CHAMPAIGN, lll. — The strong emotional and spiritual attachments that exist between people and physical spaces are transforming conservation practices, a trend explored in a new book, “Place-Based Conservation: Perspectives From the Social Sciences,” published by Springer.
In the book, writers explore practical concerns such as social learning, problems with planning at multiple geographic scales and strategies for representing constituents. The implications are directed toward helping stakeholders articulate and communicate their lived experiences and felt sense of place in order to foster community development and improve the decision-making process.
In the book, researchers from various disciplines – including communications, environmental psychology, human geography and sociology – explore the shift from natural resource management as a scientist-driven, utilitarian enterprise to an inclusive process in which local people’s experiences, knowledge and emotional ties to places are on equal footing with scientific knowledge.
“The book provides a human-centered approach to conservation that focuses decision-making on the relationships between people and the places of their lives,” says William P. Stewart, a professor of recreation, sport and tourism at the University of Illinois and a co-editor of the book. “Place-based conservation recognizes the many layers of complexity in natural resource management and provides strategies for involving the public in planning decisions.”
“The concept of place helps scientists and practitioners come together to address the inevitably diverse but incomplete character of knowledge, values and sentiments that must be considered in conservation practice,” said co-editor Daniel R. Williams.
Williams and the book’s third co-editor, Linda Kruger, are research social scientists with the U.S. Department of Agriculture.
Kruger, Stewart and Williams believe that the historical practice of natural resource management as an expert-driven initiative does not address today’s levels of complexity and uncertainty – and actually widens the gap between scientific inquiry and real-world application of knowledge.
However, place-based approaches bridge that divide by fostering horizontal linkages between emplaced actors who create and share knowledge. Respecting “soft data” such as stakeholders’ values and their emotional and experiential relationships with places can help defuse the controversies and conflicts that often arise around natural resource issues.
Increasingly aware of the important meanings and relationships that people form with places, land managers are designing processes to uncover and map local knowledge and incorporate it into conservation decision-making.
“The landscape and places that we experience are much more complex than just the view we see,” Kruger said. “Many public land managers recognize the importance of understanding the attachments that people have to places that are special to them. And they are joining forces with public interest groups to draw attention to the role of place, how it influences people’s behavior, attitudes about land management and often the choice of where to live.”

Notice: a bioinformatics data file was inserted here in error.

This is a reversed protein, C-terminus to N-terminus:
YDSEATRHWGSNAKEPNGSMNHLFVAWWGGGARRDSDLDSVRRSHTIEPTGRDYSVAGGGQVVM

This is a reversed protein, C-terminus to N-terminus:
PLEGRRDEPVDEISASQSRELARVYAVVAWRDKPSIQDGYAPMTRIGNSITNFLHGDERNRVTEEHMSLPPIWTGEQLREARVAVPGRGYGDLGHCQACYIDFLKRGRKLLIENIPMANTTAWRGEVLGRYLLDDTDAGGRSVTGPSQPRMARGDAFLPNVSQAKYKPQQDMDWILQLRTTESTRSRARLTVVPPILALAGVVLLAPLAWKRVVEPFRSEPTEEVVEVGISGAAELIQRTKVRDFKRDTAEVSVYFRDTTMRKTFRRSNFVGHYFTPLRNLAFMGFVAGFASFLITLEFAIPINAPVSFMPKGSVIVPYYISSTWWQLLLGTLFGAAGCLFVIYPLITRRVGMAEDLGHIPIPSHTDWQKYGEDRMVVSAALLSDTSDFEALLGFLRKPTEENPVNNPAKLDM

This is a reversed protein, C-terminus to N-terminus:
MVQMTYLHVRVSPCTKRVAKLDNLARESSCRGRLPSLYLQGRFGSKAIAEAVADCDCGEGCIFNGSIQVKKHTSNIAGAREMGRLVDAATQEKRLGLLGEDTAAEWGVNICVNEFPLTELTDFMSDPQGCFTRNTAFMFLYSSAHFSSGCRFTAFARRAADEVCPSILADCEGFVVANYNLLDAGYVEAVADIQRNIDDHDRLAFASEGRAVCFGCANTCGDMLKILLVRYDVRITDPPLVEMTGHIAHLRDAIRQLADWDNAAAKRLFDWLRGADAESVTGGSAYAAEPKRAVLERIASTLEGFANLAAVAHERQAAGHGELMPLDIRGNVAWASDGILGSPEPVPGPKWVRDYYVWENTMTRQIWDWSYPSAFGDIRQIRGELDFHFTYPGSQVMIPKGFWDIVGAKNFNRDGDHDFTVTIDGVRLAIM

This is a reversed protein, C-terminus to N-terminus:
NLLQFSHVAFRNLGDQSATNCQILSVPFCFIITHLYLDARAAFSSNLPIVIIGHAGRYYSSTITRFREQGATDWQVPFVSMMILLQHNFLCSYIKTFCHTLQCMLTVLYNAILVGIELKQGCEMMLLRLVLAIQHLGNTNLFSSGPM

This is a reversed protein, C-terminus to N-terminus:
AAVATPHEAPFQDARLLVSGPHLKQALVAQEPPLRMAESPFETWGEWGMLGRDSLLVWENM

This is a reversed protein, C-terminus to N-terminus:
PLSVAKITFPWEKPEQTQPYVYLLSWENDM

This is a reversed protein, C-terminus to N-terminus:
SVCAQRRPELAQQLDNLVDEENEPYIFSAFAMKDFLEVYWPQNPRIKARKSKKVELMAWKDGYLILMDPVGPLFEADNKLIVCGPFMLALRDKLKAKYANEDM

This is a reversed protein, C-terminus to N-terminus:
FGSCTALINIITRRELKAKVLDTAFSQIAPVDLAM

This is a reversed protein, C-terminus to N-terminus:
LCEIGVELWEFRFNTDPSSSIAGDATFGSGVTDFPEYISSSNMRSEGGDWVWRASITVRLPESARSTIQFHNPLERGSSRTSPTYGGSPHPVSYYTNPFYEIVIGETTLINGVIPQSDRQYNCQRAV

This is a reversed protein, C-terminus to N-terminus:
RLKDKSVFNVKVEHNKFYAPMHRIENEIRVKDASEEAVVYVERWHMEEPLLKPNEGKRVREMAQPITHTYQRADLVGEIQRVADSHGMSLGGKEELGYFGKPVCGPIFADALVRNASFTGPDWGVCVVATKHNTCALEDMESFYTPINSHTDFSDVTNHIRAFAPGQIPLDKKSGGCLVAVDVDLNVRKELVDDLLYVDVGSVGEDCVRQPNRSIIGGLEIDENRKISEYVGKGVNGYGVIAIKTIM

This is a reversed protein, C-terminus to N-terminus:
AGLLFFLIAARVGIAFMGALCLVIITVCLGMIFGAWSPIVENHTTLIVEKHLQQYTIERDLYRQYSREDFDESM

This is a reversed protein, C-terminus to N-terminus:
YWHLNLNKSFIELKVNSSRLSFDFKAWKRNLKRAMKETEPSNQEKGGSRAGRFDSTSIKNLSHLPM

Courtney Flint, a professor of natural resources and environmental sciences at Illinois, contributed an essay from her research that examines how stakeholders in a five-county region of North Central Colorado responded to an outbreak of mountain pine beetles in their forests. The outbreak mobilized political action, fostered novel collaborations among constituents and ultimately resulted in new forms of governance to address the complexities inherent in natural resource management.
“A lot of the work on place-based conservation has looked inside the place, at things going on that are very unique to a particular location,” Flint said. “And in places with limited resources, such as rural communities, there can be more to gain by finding common ground and working together collectively to promote the interests of a larger region and multiple communities.”
A comprehensive resource on the evolution and practice of place-based conservation, the book helps build the conceptual grounding necessary for understanding and effectively practicing it.
The book begins by defining place-based conservation and clarifying the role that scientific expertise has played in decision-making. Over the 17 chapters that follow, writers explore practical concerns such as social learning, problems with planning at multiple geographic scales and strategies for representing constituents. The implications are directed toward helping stakeholders articulate and communicate their lived experiences and felt sense of place in order to foster community development and improve the decision-making process.